Texas Tech's chess board is 435 micrometers by 435 micrometers. (A human hair is about 100 micrometers in diameter.) Each chess piece is approximately 50 micrometers, or half the width of a human hair. The design integrates bidirectional linear drives that enable the movement of pieces longitudinally, a positioning stage with two degrees of freedom and, apparently, the world's smallest chess board.

The University of Utah's microbarbershop consists of a microgripper that reaches off the chip to grasp a human hair and holds it in front of an off-chip deployed microbuzzsaw to be cut. Both microtools, driven by a ratcheting actuator, will be observed at a video-enabled station and portrayed on a large video monitor as they move and cut a human hair. Also included are a moveable micromirror, an off-chip micro hair dryer and an off-chip single-hair "teaser" to complete the playful notion of a barbershop and convey an intuitive sense of relative scale for these tiny machines.

Contributing to Texas Tech's success were Sahil Oak, Sandesh Rawool, Ganapathy Sivakumar and Ashwin Vijayasai, says team advisor and electrical engineering professor Tim Dallas.

Leading the Utah effort were Austin Welborn, Brian Baker, Kurtis Ford, Alex Hogan, Ted Kempe, Keng-Min Lin, Charles Fisher and advisor Ian Harvey.

This year's contest participants included the Air Force Institute of Technology, the universities of Oklahoma and New Mexico and the Central New Mexico Community College.

The MEMS University Alliance is part of Sandia's outreach to universities to improve engineering education. It is open to any US institution of higher learning. The alliance provides classroom teaching materials and licenses for Sandia's special SUMMiT V design tools at a reasonable cost. This makes it possible for a university without its own fabrication facilities to develop a curriculum in MEMS. The design competition is an increasing activity within the University Alliance, which now has more than 20 members.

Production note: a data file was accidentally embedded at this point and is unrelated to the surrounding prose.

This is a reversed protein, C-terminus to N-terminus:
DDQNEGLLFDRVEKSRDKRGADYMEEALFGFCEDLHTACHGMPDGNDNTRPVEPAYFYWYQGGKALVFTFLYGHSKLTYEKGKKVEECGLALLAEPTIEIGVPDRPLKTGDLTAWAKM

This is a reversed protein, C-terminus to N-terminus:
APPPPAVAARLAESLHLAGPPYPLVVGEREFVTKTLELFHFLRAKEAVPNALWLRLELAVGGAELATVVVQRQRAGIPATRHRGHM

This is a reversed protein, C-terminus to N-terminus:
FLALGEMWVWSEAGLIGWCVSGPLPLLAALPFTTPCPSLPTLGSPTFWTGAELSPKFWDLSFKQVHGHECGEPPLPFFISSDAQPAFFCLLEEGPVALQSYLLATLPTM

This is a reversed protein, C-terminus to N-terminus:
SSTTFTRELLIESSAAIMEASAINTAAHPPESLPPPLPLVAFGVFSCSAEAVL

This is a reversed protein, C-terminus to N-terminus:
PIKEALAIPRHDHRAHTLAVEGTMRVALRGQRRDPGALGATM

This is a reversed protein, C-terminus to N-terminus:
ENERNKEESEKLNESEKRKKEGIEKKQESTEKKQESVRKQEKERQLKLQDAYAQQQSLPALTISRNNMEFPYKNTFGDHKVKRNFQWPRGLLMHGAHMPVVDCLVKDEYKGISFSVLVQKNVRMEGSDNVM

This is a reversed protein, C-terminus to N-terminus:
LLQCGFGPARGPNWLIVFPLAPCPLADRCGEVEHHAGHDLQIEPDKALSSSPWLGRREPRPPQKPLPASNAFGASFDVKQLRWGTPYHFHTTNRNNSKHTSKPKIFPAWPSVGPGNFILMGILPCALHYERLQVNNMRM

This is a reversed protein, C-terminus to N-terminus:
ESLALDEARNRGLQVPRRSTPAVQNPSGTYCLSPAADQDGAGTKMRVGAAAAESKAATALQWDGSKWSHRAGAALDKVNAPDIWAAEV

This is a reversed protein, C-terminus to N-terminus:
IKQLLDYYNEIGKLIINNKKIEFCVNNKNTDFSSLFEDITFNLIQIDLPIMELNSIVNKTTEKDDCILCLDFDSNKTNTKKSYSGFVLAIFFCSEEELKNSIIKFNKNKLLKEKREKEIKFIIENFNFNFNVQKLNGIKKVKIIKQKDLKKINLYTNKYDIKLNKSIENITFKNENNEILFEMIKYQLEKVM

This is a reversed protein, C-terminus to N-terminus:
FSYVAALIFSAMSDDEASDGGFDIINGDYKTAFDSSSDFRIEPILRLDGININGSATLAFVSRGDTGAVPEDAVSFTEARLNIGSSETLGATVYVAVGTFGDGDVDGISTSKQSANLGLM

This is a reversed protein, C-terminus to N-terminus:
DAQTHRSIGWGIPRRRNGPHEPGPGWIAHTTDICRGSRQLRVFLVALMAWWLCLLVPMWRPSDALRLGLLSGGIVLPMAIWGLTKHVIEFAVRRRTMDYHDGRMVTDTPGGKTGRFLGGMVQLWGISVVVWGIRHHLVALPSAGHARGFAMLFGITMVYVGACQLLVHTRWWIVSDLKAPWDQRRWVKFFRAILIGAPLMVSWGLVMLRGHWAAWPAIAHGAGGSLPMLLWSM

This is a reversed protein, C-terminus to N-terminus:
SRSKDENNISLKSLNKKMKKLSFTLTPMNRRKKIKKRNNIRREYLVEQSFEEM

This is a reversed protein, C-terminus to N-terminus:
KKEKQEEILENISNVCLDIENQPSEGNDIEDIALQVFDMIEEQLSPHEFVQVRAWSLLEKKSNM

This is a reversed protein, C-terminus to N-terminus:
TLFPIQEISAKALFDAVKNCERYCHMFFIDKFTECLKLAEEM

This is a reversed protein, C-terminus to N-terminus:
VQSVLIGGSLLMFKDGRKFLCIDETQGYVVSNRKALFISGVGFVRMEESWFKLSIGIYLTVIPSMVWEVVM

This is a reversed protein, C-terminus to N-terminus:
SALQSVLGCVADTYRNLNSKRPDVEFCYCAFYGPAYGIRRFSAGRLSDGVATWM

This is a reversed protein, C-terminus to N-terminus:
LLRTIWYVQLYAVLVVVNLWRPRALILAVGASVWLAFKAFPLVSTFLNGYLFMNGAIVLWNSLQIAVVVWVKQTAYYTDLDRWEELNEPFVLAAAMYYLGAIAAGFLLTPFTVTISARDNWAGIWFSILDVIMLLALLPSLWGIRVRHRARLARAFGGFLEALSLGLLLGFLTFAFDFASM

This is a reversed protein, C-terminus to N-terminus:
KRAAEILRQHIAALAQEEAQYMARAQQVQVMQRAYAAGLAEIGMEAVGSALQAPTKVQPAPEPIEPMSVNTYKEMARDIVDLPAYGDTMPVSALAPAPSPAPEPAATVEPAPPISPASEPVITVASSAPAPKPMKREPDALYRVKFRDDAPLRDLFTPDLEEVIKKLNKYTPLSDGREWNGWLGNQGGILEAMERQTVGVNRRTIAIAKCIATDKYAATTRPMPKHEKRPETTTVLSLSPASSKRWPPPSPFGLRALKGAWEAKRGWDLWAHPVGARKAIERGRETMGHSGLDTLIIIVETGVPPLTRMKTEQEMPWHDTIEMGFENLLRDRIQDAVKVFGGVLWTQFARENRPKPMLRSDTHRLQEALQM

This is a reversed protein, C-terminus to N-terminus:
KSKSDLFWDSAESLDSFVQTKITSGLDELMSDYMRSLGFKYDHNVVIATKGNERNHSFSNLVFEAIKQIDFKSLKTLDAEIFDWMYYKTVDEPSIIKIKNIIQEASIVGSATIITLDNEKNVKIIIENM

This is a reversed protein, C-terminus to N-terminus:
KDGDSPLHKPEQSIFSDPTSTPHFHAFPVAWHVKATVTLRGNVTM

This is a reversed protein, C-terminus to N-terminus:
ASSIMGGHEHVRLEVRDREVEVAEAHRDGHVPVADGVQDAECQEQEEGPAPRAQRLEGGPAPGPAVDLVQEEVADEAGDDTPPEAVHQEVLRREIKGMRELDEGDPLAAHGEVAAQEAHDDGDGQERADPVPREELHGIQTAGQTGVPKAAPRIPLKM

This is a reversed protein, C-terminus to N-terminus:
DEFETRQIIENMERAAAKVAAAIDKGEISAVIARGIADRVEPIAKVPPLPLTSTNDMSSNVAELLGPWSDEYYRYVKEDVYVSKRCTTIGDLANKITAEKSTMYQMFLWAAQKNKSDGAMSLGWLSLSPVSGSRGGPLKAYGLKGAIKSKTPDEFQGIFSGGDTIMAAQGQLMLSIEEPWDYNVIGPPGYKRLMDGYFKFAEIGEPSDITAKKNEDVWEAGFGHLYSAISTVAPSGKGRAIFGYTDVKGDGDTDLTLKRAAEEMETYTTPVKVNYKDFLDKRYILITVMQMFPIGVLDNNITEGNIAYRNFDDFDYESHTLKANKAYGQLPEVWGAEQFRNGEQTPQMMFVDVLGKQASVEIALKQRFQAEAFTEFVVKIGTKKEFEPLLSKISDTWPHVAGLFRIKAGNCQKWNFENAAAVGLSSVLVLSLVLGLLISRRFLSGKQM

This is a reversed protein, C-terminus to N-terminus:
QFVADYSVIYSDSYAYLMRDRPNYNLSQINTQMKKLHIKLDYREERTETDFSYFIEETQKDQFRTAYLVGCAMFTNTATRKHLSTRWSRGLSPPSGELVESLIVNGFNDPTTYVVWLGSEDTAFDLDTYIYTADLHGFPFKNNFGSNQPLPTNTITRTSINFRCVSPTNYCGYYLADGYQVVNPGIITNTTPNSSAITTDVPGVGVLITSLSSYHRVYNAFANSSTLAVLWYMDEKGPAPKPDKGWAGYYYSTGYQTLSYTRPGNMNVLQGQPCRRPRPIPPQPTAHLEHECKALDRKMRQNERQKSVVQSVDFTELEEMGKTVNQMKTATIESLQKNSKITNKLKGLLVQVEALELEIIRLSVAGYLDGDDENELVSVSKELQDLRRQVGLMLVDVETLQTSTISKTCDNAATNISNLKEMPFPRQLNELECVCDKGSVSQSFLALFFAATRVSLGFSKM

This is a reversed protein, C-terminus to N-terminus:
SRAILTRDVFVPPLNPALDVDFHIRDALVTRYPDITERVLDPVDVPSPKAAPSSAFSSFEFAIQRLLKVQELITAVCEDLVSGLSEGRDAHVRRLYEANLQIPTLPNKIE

The entire process takes almost nine months. It starts with students developing ideas for a device, followed by creation of an accurate computer model of a design that might work, analysis of the design and, finally, design submission. Sandia's MEMS experts and university professors review the design and determine the winners.

Sandia's state-of-the-art MESA fabrication facility then creates parts for each of the entrants. The SUMMiT V fabrication process makes MEMS devices with five levels of polysilicon, the most of any standard process, and is especially well-suited for making complex mechanisms such as gear drive trains. The design competition capitalizes on Sandia's confidence in achieving first-pass fabrication success, which restricts the entire process to a reasonable student timeframe.

Fabricated parts are shipped back to the university students for lengthy tests to determine whether the final product matches the purpose of the original computer simulation.

The University Alliance coordinates with the Sandia-led National Institute for Nano Engineering (NINE), providing additional opportunities for students to self-direct their engineering education, and the Sandia/Los Alamos Center for Integrated Nanotechnologies (CINT), a DOE Office of Science center with the most up-to-date nanotechnology tools.


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Contact: Neal Singer
nsinger@sandia.gov
505-845-7078
DOE/Sandia National Laboratories
Source:Eurekalert